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November 1, 2016

Recap from DOES16 Speakers Live Chat #4

DevOps Enterprise Summit San Francisco 2016

On October 25, Gene sat down for one of the final #c9d9 preview episodes of the upcoming DevOps Enterprise Summit. Episode #55 featured five speakers from DOES16 — Ashish Kuthiala (Sr. Director at Hewlett Packard Enterprise), Rosalind Radcliffe (Distinguished Engineer for DevOps for IBMz at IBM), Jayne Groll (CEO of DevOps Institute and President of ITSM Academy), Paula Thrasher (Application Delivery Lead at CSC), and Tyler Underwood (Sr. Application Engineer at Quicken Loans).

In this episode, Gene and the speakers shared a bit about their upcoming participation at the show and some learnings from their experiences implementing DevOps in large enterprises. Each speaker also shared their favorite DevOps pattern that is most effective for ensuring your journey is successful.

Live Video Chat #4

Exploring the DOES16 Sessions

Rosalind Radcliffe’s upcoming talk at the DevOps Enterprise Summit will speak to how Walmart leveraged their mainframe team to solve a big issue. “It’s a fun story — it’s all about the fact they had this problem,” said Radcliffe. “They needed a caching service. The distributed teams were doing everything they could to find a caching service that would scale and meet their needs within the organization. And nobody thought about asking the mainframe team.” Ultimately, the mainframe team built a caching service — one that could scale and meet the needs of the organization — and despite skepticism from many folks within the enterprise, it was ultimately the long-term answer for their caching needs.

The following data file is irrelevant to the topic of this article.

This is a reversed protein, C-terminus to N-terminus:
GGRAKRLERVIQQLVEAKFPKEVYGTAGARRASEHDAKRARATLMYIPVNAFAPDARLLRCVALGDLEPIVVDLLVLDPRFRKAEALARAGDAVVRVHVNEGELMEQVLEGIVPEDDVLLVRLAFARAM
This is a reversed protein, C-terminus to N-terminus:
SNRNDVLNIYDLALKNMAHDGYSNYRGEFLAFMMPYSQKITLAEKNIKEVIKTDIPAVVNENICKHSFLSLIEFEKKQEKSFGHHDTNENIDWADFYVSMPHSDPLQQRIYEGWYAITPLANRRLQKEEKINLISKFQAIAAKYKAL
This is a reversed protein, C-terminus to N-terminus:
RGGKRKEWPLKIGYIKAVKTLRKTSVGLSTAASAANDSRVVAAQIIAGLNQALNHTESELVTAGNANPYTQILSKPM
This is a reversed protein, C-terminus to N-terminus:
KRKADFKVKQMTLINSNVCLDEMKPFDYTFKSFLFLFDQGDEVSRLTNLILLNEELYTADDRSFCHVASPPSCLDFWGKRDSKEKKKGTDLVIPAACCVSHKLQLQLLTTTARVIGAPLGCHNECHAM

Paula Thrasher’s upcoming presentation at DOES16 will center on an intense project when the company was splitting and how DevOps helped make a seemingly impossible transition navigable. Out of chaos and turmoil, Thrasher and her organization were able to find out valuable lessons, not only about their capabilities, but about the power of DevOps itself. “Because we were forced to automate so many things and test so much and were so worried about breaking something, we got really creative,” said Thrasher. “We learned that fast and quality are not enemies.”